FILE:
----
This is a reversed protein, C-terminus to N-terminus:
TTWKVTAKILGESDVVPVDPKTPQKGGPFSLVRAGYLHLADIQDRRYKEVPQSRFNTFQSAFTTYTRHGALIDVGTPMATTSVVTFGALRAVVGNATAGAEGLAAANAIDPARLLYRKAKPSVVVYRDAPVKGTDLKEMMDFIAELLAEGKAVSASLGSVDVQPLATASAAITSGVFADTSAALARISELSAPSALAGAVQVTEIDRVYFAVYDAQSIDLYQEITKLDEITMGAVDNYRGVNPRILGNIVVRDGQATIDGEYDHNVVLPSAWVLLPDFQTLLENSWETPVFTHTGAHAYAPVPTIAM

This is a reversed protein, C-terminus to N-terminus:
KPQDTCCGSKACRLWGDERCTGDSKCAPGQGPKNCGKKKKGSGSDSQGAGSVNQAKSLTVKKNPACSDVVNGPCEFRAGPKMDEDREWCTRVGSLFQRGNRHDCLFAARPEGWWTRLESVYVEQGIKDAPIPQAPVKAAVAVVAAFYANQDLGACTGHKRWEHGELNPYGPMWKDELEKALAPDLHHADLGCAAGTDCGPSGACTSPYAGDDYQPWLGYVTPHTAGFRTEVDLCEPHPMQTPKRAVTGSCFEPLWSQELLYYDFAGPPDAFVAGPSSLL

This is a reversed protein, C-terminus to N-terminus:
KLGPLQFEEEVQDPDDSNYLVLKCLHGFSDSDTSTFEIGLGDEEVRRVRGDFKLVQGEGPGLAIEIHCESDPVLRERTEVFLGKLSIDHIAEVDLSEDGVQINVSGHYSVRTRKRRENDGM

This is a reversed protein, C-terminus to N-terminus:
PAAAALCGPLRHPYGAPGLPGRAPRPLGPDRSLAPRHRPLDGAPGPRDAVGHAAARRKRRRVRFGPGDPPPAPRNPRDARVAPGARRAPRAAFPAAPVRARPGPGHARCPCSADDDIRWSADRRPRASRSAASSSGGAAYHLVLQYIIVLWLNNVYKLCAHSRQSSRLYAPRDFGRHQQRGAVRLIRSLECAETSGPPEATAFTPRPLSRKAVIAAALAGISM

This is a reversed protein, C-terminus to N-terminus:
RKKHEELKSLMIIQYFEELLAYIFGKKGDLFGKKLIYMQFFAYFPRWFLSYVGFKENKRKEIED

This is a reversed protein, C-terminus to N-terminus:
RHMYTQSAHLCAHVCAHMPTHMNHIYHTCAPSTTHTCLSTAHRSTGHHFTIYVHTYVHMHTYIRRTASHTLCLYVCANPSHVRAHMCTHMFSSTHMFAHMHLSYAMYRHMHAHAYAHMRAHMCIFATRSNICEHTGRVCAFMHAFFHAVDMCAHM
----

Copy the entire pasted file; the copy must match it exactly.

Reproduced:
This is a reversed protein, C-terminus to N-terminus:
TTWKVTAKILGESDVVPVDPKTPQKGGPFSLVRAGYLHLADIQDRRYKEVPQSRFNTFQSAFTTYTRHGALIDVGTPMATTSVVTFGALRAVVGNATAGAEGLAAANAIDPARLLYRKAKPSVVVYRDAPVKGTDLKEMMDFIAELLAEGKAVSASLGSVDVQPLATASAAITSGVFADTSAALARISELSAPSALAGAVQVTEIDRVYFAVYDAQSIDLYQEITKLDEITMGAVDNYRGVNPRILGNIVVRDGQATIDGEYDHNVVLPSAWVLLPDFQTLLENSWETPVFTHTGAHAYAPVPTIAM

This is a reversed protein, C-terminus to N-terminus:
KPQDTCCGSKACRLWGDERCTGDSKCAPGQGPKNCGKKKKGSGSDSQGAGSVNQAKSLTVKKNPACSDVVNGPCEFRAGPKMDEDREWCTRVGSLFQRGNRHDCLFAARPEGWWTRLESVYVEQGIKDAPIPQAPVKAAVAVVAAFYANQDLGACTGHKRWEHGELNPYGPMWKDELEKALAPDLHHADLGCAAGTDCGPSGACTSPYAGDDYQPWLGYVTPHTAGFRTEVDLCEPHPMQTPKRAVTGSCFEPLWSQELLYYDFAGPPDAFVAGPSSLL

This is a reversed protein, C-terminus to N-terminus:
KLGPLQFEEEVQDPDDSNYLVLKCLHGFSDSDTSTFEIGLGDEEVRRVRGDFKLVQGEGPGLAIEIHCESDPVLRERTEVFLGKLSIDHIAEVDLSEDGVQINVSGHYSVRTRKRRENDGM

This is a reversed protein, C-terminus to N-terminus:
PAAAALCGPLRHPYGAPGLPGRAPRPLGPDRSLAPRHRPLDGAPGPRDAVGHAAARRKRRRVRFGPGDPPPAPRNPRDARVAPGARRAPRAAFPAAPVRARPGPGHARCPCSADDDIRWSADRRPRASRSAASSSGGAAYHLVLQYIIVLWLNNVYKLCAHSRQSSRLYAPRDFGRHQQRGAVRLIRSLECAETSGPPEATAFTPRPLSRKAVIAAALAGISM

This is a reversed protein, C-terminus to N-terminus:
RKKHEELKSLMIIQYFEELLAYIFGKKGDLFGKKLIYMQFFAYFPRWFLSYVGFKENKRKEIED

This is a reversed protein, C-terminus to N-terminus:
RHMYTQSAHLCAHVCAHMPTHMNHIYHTCAPSTTHTCLSTAHRSTGHHFTIYVHTYVHMHTYIRRTASHTLCLYVCANPSHVRAHMCTHMFSSTHMFAHMHLSYAMYRHMHAHAYAHMRAHMCIFATRSNICEHTGRVCAFMHAFFHAVDMCAHM